Where To Have A Fun Birthday Dinner Without Asking Your Friends To Spend Hundreds Of DollarsEight spots where you can celebrate someone without taking out a small loan.
Congratulations. You’re one year closer to cashing out that 401K, and you’ve made it this far with 10-15 people in your life who want to celebrate that with you. Preferably without having to sell an organ to pay for it. Believe it or not, these places actually do exist in New York. Whether you want something active like karaoke, a unique dining experience that involves a tableside shawarma spit, or just a tower of fried chicken, these places are perfect for celebrating a birthday—without having to spend more than $100 per person.
You may have seen Au Za’atar on TikTok thanks to their tableside shawarma towers. Even if you generally shy away from anything with a Foodie hashtag attached to it, don’t let that deter you from coming here. It’s pretty damn satisfying to slice that meat off over and over again. The chicken and lamb come already cooked, and you’ll need to call and order them in advance. Get at least a couple for a big group. Each spit comes with plenty of fries, grilled tomatoes and onions, herb salad, and pita for the group.
Michelada House II in Jackson Heights has perpetual birthday party energy. They serve about a dozen varieties of cartoonishly large micheladas, as well as trays full of Corona bottles and shrimp or chapulines. Their family-style Mexican dishes run from $30-$40 and could very well feed the majority of a subway car, and the dining room is decorated as if a rainbow firework exploded inside of it. Of the near-infinite things to order on the menu, we particularly like the 40-centimeter-long beef taquitos and tacos de chapulines.
Let’s Meat is loud, so if towers of beer and unlimited marinated hanger steak turn your birthday dinner into a Major League Eating competition, feel free to cheer each other on. Your group will have 100 minutes to order as much as you want from the $43 classic or $49 deluxe meal set. Invite a bunch of friends to pregame from a beer fountain before heading to Karaoke City around the corner afterwards, where you can keep the party going for $8 a person.
You won’t be the first or last New Yorker to host a birthday dinner at Wu’s Wonton King, a legendary BYOB Cantonese restaurant on East Broadway where king crabs spin on lazy Susans. That’s fine—there’s a reason lots of people have birthdays here. Call two weeks in advance and book the biggest round table they have (which fits 14 people). You can’t go wrong with the jumbo bowls of wonton soup and salt and pepper prawns, but if you want to go big for your birthday, request the whole suckling pig when you call and make the initial reservation.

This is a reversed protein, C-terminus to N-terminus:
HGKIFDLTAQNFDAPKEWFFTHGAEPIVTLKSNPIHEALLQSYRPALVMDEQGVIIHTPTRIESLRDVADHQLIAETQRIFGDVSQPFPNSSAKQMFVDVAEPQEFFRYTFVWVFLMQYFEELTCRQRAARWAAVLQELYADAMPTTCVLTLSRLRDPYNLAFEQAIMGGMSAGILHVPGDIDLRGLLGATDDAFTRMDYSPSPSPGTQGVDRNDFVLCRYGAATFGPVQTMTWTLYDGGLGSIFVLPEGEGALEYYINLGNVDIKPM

Dinner and karaoke make for a good birthday combo, but things can get pricey fast. So if you want to sing the alto part in ABBA’s “Chiquitita,” reserve a private karaoke room at Ms. Kim’s in Flatiron. Each space costs $120 per hour and fits up to 10 people. The difference between this karaoke spot and others is that the food here is much better than it needs to be. Eat some karaage and tender garlic soy chicken wings between sips of the tangy “Pear Planet” cocktail with rosemary syrup and lemon.
At Red Rooster, a built-in birthday party is already waiting for you. You can get a 20-piece fried chicken tower that comes with cornbread and three sides for $130, both upstairs and downstairs in their speakeasy Ginny’s Supper Club. Chicken aside, you go to Red Rooster because few restaurants in this city feel as alive as this one. The bar area stays mobbed, the DJ spins funk and soul tunes, and people always appear to be having a blast.
Chongqing Wharf in Borough Park is a fever dream of a hot pot experience. There’s blue neon lighting everywhere, it’s someone’s birthday every fifteen minutes, and you’re expected to know what you want to order the moment you sit down. For $49 per person, you get unlimited food for two hours, and that includes things like snow crab legs and whole lobster. While you can’t make reservations, you can join a virtual wait list. Join the list at least two hours before you want to actually sit down and eat, and plan to pregame somewhere nearby.
We’d guess that every day in New York City at least a handful of people who have only voted in one presidential election send text dispatches referring to the Kiki’s as “literally so fun.” It’s an uber-sceney spot where you can get sub-$30 liters of wine and huge portions of solid Greek food, like juicy lamb chops and feta-covered fries. They generally don’t take reservations except for big groups, so you should be able to secure one of the larger tables and skip the hour-long wait.